What are the current barriers to humans designing and putting DNA together to create an entirely new lifeform?

Consider something vastly  more complex than, say, the latest intel super chip – multiple cores, many megabytes of of on-chip RAM, on-board superspeed communications capability via laser transceivers, yada, and yada, and – – – –

We already make things this complex – and with great skill the engineers who made it can make the next one better, faster, stronger, yada, and yada, and – – – –

We’re up in the multiple billions of “devices” on each silicon chip, where a device is a transistor, resistor, capacitor, – mostly transistors. Each RAM bit is a very specialized transistor. Now, suppose you are a brilliant engineer who has learned to navigate the entire design of this chip. Your boss comes up, smiles at you, pats you on the back, and says, “Valued contributor and fave employee, you are going to head up a new design team to make a completely new chip, using the same circuit technology but executing a brand new internal machine micro-language and a brand new external compiler-generated machine language, to do something that the chip you’re familiar with was never considered useful for.”

Gulp.

The above fanciful construction is apt, but far smaller, orders of magnitude smaller, than the job of “writing” the DNA for a whole new species, much less a “new life form.”

Science has been digging into the DNA on hand, and at present has dozens (? – I need to ask my daughter Angela, who is involved in the user interface software of the Genome Project, working out of U C Santa Cruz) – at least dozens of species of major animal, much less viruses, plants, single cell bacteria, molds, fungi, and more. Much more.

It’s like someone looking at an acre of combed lint, trying to deduce what this bit of silicon does. “Acre of combed lint?” – that is one way to conceptualize expanding the image of the latest CPU super chip to a point where the naked eye can distinguish each connecting trace, each transistor, etc. An acre of combed lint.

Fortunately DNA is linear, and has a lot more structure we can parse out than just diving into an acre of combed lint and trying to find a path through the maze. But we have designed CPU chips for so long that it only looks like combed lint to the naked eye, when in fact it is elegant and purposeful to the chip designer.

DNA-based life has, no matter your opinion on Creator etc. more-than-full equivalents of elegance and purposefulness. But since humans didn’t develop the engineering behind how DNA works, to us it really did start out as combed lint. We struggle to understand things like how a protein (a specific combination of (mostly) amino acids, folds in 3-D. The DNA is legible, but part of the reason for that DNA sequence is that the protein it creates happens to fold right, to form a particular 3-D structure which acts in a particular way. [[ Note to the curious – analogies to wrenches, screw drivers, and so forth do appear to explain some proteins’ functions. ]]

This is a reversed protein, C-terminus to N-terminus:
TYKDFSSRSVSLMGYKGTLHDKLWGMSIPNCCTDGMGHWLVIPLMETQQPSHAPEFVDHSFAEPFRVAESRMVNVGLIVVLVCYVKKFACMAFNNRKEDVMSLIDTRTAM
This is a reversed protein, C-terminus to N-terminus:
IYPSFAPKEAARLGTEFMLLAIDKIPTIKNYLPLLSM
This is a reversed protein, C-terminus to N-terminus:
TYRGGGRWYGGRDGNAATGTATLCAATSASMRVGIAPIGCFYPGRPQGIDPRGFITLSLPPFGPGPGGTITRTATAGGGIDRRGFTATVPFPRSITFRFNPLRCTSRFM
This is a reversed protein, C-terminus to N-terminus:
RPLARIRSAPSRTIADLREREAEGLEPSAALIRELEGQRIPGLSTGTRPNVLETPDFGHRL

Computers currently have TWO layers of “machine” language. Define ‘clock’ – a five gigahertz chip uses a frequency generator that pulses five billion times a second, thus has a five gigahertz clock. Deep inside, microcode directs each of the tiny single-clock steps necessary to perform the very powerful, very complex sequence of steps of an ‘exterior’ machine instruction such as ‘multiply a times b and store the result in c: “Read one word either from a machine register or from the RAM memory location addressed by the contents of a machine register, possibly offset by the contents of the Program Counter register, plus a given 32-bit offset, then multiply that by one of [ literal value, contents of some register, some other location in RAM, …] and then place the result in one of [some register or some other location in RAM …]

A compiler is a program which takes FORTRAN or C or C# or CNET etc. as input and derives an output consisting of pre-defined RAM contents (starting raw data) and exterior machine instructions such as the above ‘multiply’. If you’ve never had a look inside a computer before, the foregoing is probably dry as dirt and somewhat less important. It doesn’t move you. Sorry about that. But DNA is equivalent to a microcode orders of magnitude more subtle, and the entire DNA/microcode sequence obeys, as exterior machine code, the environment containing the nucleus.

DNA is ALL microcode. A computer has from a fraction of a million bytes to a million or more bytes of microcode. DNA is, for a human, one billion six-bit codons(*), or about 750 million bytes.

Anyone care to start writing in DNA microcode? Even given that we do understand some of what we see there, the full mystery is at best decades into the future, and with the help of super-computers. A million bytes to run our “acre of combed lint” CPU chip vs 500 or more times that much, to operate one copy of homo sapiens – that is some kind of complexity!

(*) – each DNA ‘bit’ is one of four letters, G A T C – or two binary bits of information. Each codon appears to be three DNA letters, so six bits, or three-quarters of a byte.

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